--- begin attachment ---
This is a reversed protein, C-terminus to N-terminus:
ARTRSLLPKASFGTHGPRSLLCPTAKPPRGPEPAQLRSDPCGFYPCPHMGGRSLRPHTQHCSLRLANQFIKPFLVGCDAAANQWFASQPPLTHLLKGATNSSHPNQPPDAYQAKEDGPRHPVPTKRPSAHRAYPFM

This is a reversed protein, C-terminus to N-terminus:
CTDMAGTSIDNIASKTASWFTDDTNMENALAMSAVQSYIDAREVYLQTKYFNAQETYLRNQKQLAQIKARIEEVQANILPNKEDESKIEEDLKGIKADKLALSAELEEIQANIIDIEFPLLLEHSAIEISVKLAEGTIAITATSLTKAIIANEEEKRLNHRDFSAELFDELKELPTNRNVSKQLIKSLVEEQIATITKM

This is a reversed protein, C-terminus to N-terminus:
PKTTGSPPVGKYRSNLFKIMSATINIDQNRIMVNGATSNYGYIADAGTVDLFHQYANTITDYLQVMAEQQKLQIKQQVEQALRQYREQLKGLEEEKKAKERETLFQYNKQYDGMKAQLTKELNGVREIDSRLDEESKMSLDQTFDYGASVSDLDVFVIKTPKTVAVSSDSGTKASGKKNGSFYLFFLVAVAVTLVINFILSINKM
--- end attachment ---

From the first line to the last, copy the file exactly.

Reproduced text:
This is a reversed protein, C-terminus to N-terminus:
ARTRSLLPKASFGTHGPRSLLCPTAKPPRGPEPAQLRSDPCGFYPCPHMGGRSLRPHTQHCSLRLANQFIKPFLVGCDAAANQWFASQPPLTHLLKGATNSSHPNQPPDAYQAKEDGPRHPVPTKRPSAHRAYPFM

This is a reversed protein, C-terminus to N-terminus:
CTDMAGTSIDNIASKTASWFTDDTNMENALAMSAVQSYIDAREVYLQTKYFNAQETYLRNQKQLAQIKARIEEVQANILPNKEDESKIEEDLKGIKADKLALSAELEEIQANIIDIEFPLLLEHSAIEISVKLAEGTIAITATSLTKAIIANEEEKRLNHRDFSAELFDELKELPTNRNVSKQLIKSLVEEQIATITKM

This is a reversed protein, C-terminus to N-terminus:
PKTTGSPPVGKYRSNLFKIMSATINIDQNRIMVNGATSNYGYIADAGTVDLFHQYANTITDYLQVMAEQQKLQIKQQVEQALRQYREQLKGLEEEKKAKERETLFQYNKQYDGMKAQLTKELNGVREIDSRLDEESKMSLDQTFDYGASVSDLDVFVIKTPKTVAVSSDSGTKASGKKNGSFYLFFLVAVAVTLVINFILSINKM